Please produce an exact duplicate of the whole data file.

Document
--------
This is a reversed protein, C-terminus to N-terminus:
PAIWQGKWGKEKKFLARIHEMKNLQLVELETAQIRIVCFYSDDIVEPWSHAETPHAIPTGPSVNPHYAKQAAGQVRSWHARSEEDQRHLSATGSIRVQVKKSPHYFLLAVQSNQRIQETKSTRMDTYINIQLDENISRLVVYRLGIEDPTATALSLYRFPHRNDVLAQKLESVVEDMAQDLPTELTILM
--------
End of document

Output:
This is a reversed protein, C-terminus to N-terminus:
PAIWQGKWGKEKKFLARIHEMKNLQLVELETAQIRIVCFYSDDIVEPWSHAETPHAIPTGPSVNPHYAKQAAGQVRSWHARSEEDQRHLSATGSIRVQVKKSPHYFLLAVQSNQRIQETKSTRMDTYINIQLDENISRLVVYRLGIEDPTATALSLYRFPHRNDVLAQKLESVVEDMAQDLPTELTILM